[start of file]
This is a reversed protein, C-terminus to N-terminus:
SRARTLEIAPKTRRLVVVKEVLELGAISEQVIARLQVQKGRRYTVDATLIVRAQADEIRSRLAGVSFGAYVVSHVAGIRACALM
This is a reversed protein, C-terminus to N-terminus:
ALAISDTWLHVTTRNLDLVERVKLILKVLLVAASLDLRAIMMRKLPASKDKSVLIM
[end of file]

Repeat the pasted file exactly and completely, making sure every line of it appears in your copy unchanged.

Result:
This is a reversed protein, C-terminus to N-terminus:
SRARTLEIAPKTRRLVVVKEVLELGAISEQVIARLQVQKGRRYTVDATLIVRAQADEIRSRLAGVSFGAYVVSHVAGIRACALM
This is a reversed protein, C-terminus to N-terminus:
ALAISDTWLHVTTRNLDLVERVKLILKVLLVAASLDLRAIMMRKLPASKDKSVLIM